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Women's Eye Health Linked to Omega-3 Intake
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Age-related macular degeneration (AMD) affects the vision of about nine million American adults over the age of 40 … and advanced or “wet” AMD seriously impairs vision in nearly two million.
To date, there have been no randomized clinical trials testing the apparent potential of omega-3s to reduce the risk of age-related macular degeneration (AMD).
But population studies suggest that eating fatty fish twice or more per week—or taking fish oil regularly—may play an important role in the prevention of AMD (See the “Omega-3s & Eye Health” section of our news archives).
Now, researchers from Brigham and Women's Hospital and Harvard Medical School, say their new findings “… appear to be the strongest evidence to date to support a role for omega-3 long-chain fatty acids in the primary prevention of AMD, and perhaps a reduction in the number of persons who ultimately have advanced AMD.” (Christen WG et al. 2011)
After tracking the eye health and diets of 38,022 women for ten years, the Boston-based researchers detected a strong statistical association between higher reported omega-3 intakes and a substantially lower risk of AMD … the leading cause of full and partial blindness.
Omega-3 fatty acids are essential to vision, and are known to exert various healthful effects in human and animal eyes.
Most recently, a different Boston group showed that in mice, omega-3 DHA selectively promoted the growth of healthy eye blood vessels and inhibited the growth of abnormal vessels (see “Omega-3 Blocked a Key Blindness Cause”).
If proven to occur in people, this effect could be of critical benefit with regard to preventing or ameliorating retinopathy … the direct cause of blindness in people with advanced AMD.
Large study in women strengthens vision-protecting promise of omega-3s
The researchers studied diet and health data collected from 38,022 female health professionals and followed up ten years later, to see how many had been diagnosed with AMD (Christen WG et al. 2011).
Their analysis showed that the women who consumed the most omega-3 DHA (from fish or fish oil) had a 38 percent lower risk of developing AMD, compared with women who consumed the lowest amount.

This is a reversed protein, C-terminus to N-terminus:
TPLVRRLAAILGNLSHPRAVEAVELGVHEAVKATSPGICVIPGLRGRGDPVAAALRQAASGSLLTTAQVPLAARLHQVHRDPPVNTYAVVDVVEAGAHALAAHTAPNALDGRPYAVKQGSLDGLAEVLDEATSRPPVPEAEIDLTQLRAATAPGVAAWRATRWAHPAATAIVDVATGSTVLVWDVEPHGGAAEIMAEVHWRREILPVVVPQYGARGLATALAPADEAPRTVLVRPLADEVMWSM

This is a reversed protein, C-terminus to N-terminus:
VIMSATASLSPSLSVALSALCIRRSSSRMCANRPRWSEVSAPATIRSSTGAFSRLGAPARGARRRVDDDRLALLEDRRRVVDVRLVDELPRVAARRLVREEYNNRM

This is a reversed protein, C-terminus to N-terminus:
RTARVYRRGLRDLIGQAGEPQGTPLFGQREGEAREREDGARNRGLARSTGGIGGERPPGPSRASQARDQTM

Likewise, the women who were estimated to consume the most omega-3 EPA enjoyed a 35 percent lower risk, although it is tricky to isolate the effects of EPA from DHA, which both occur in fish and fish oil.
And when they just looked at women’s fish intake, the analysis associated consumption of one or more servings of fish per week with a 42 percent lower risk of AMD, when compared to less than one serving per month.
These associations persisted after the researchers adjusted their results to account for other AMD risk factors … and did not change much after they adjusted for intakes of saturated, monounsaturated, and trans-form omega-6 fats.
As the Boston team concluded, their results “… indicate that regular consumption of DHA and EPA and fish was associated with a significantly decreased risk of incident AMD and may be of benefit in primary prevention of AMD.” (Christen WG et al. 2011)
The fast-growing pile of evidence from studies like this – which can’t prove that omega-3s prevent AMD or related blindness – suggest that fish is very healthful eye fare as well as critical brain food.
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  • Children's Hospital Boston (CHB). Can blindness be prevented through diet? Increasing omega-3 intake in mice reduces damaging vessel growth in the eye. June 24, 2007. Accessed at
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  • Seddon JM, George S, Rosner B. Cigarette smoking, fish consumption, omega-3 fatty acid intake, and associations with age-related macular degeneration: the US Twin Study of Age-Related Macular Degeneration. Arch Ophthalmol. 2006 Jul;124(7):995-1001.
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